Public sector ‘marked decline’ blamed for double-dip recession
Official economic figures released today showed the UK economy has entered a double-dip recession, with Gross Domestic Product falling by 0.2% in the first three months of the year - following a 0.3% shrinkage in the final quarter of 2011.
According to the Office for National Statistics, a 3% fall in construction sector output - led by a marked decline in public sector and infrastructure spending – contributed significantly to the poor results.
The worsening economic news will put pressure on David Cameron’s embattled coalition government, whose popularity has plummeted since last month’s Budget.
When George Osborne made his Budget announcement on 21 March, the Treasury had predicted economic growth at 0.3% for the first quarter of 2012, based on the independent Office for Budget Responsibility’s forecast.
Since taking the reins at the Treasury, the economy under Mr Osborne's watch has grown 0.4% over eight quarters as against growth calculations of 4.3% contained in the deficit reduction plan set out at the emergency budget of June 2010.
Responding to the news, Mr Osborne today said: 'The one thing that would make the situation even worse would be to abandon our credible plan and deliberately add more borrowing.’
Figures released yesterday showed the government met its borrowing target of £126bn for the financial year to March - £11bn lower than at the end of last financial year.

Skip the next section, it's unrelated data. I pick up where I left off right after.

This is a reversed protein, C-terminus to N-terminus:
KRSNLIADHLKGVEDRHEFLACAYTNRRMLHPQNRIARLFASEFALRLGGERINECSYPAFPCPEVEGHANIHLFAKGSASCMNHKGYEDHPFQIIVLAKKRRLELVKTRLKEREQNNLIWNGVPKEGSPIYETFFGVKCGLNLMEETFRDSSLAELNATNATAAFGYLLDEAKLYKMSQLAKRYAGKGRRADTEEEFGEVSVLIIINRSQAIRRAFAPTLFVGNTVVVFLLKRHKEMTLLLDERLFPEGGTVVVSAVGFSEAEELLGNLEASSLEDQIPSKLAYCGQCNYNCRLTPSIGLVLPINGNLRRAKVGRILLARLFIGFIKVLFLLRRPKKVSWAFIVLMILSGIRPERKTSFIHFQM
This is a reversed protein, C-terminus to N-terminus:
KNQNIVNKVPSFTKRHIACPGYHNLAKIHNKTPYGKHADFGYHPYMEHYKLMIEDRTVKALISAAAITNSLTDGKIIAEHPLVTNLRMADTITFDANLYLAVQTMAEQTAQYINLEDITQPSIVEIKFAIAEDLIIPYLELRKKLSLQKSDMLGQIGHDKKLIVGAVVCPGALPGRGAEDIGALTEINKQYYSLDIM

'The double dip appears to have been caused in large part by falling public investment in construction,' said New Local Government Network's director Simon Parker.
'The need to reduce the deficit means that ministers are fighting the recession with both hands tied behind their back. But that isn't true of local government.
'Councils can take an active role in their local economies as social venture capitalists - pooling their borrowing power into revolving infrastructure funds that deliver commercial returns. We want to see local authorities making smart and profitable investments in everything from new transport schemes to equity stakes in new businesses.
'This is particularly important outside the south east - less successful regions often have the most potential for rapid growth. A double dip simply restates the case for double devolution - giving councils more control in areas such as transport and skills is critical,' he added.
Many have not got it yet, this is probably the scheme of things for many years to come. We were living beyond our means, with the millstone of an Over bloated state around our necks. You do not borrow and tax to obtain growth The issue is the Coalition have not done enough on cuts, the head people, T and C's and pensions need a radical overhaul.J Smith, Added: Thursday, 26 April 2012 06:36 PM
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